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U.S. retail sales of fats and oils will exceed $9 billion this year and are expected to see annual growth rates of 2% in 2012 to 4% by 2016.
U.S. retail sales of fats and oils will exceed $9 billion this year and are expected to see annual growth rates of 2% in 2012 to 4% by 2016, taking the category to $11 billion, according to a new Packaged Facts report. The report, “Fats and Salad/Cooking Oils in the U.S.: Butter, Margarine, Olive Oil, and Beyond,” also covers products like mayonnaise, cooking sprays, shortening, and popcorn oil.
In a press release, Packaged Facts says that as studies have shown that fats like monounsaturated and polyunsaturated fatty acids can lower disease risk, consumers are learning that “not all fats are bad for you, and, in fact, some are important to good health.” In fact, consumers who may have tended toward low-fat diets may now be seeking diets with “better-for-you” fat sources.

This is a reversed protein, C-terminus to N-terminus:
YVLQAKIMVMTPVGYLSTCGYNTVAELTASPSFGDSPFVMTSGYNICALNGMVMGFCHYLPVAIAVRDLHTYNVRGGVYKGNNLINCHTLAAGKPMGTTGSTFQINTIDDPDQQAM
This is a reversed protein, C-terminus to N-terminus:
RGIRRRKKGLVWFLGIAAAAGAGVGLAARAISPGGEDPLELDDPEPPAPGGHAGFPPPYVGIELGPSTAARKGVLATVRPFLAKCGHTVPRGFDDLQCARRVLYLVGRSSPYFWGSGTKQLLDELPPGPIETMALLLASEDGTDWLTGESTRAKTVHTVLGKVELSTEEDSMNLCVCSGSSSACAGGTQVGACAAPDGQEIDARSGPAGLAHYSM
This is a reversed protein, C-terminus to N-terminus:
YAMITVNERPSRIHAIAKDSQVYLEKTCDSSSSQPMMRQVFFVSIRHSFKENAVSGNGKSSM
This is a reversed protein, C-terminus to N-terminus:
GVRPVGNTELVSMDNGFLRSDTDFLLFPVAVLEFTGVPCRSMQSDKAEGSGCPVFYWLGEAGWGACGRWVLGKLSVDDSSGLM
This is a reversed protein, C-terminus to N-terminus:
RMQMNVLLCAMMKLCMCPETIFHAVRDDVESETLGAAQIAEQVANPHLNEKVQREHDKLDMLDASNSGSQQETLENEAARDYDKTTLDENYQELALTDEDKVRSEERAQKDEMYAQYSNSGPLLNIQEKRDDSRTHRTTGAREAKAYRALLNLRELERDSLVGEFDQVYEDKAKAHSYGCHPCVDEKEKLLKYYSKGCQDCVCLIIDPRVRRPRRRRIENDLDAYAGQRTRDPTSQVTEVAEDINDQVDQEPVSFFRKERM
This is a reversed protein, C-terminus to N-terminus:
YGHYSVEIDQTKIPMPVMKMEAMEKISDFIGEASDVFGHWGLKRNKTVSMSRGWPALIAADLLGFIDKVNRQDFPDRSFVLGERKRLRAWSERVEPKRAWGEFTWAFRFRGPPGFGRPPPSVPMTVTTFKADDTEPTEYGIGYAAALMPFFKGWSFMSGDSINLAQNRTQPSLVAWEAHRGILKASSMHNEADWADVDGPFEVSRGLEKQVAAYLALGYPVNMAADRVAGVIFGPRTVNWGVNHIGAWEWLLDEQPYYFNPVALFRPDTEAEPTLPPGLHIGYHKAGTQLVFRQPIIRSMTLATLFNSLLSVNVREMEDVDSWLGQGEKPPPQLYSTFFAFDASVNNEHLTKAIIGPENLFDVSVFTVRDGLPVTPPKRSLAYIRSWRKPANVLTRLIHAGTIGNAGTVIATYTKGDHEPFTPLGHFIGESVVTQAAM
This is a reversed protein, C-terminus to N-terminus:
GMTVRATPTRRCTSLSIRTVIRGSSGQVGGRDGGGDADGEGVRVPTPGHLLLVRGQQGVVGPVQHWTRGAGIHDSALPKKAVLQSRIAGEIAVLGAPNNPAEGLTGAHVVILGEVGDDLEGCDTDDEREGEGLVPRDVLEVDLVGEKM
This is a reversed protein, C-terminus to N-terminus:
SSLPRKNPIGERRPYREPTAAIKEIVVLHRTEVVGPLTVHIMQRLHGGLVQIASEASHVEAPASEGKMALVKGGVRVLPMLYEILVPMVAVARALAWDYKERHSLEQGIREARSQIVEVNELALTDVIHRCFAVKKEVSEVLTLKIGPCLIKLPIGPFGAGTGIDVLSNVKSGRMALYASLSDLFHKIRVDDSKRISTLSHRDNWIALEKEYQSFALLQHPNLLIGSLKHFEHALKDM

“Increased consumer demand has prompted manufacturers to bring new foods and beverages to market touting healthy fats and oils content,” said David Sprinkle, publisher of Packaged Fats, in the press release. “And these products have sold well enough, even in tough times, that they’ve emerged as relatively recession-proof compared to other food categories. Some may point out that many fats and oils such as butter, margarine, and cooking oils are household staples that consumers will always buy, but make no mistake, this newfound health perspective is driving sales.”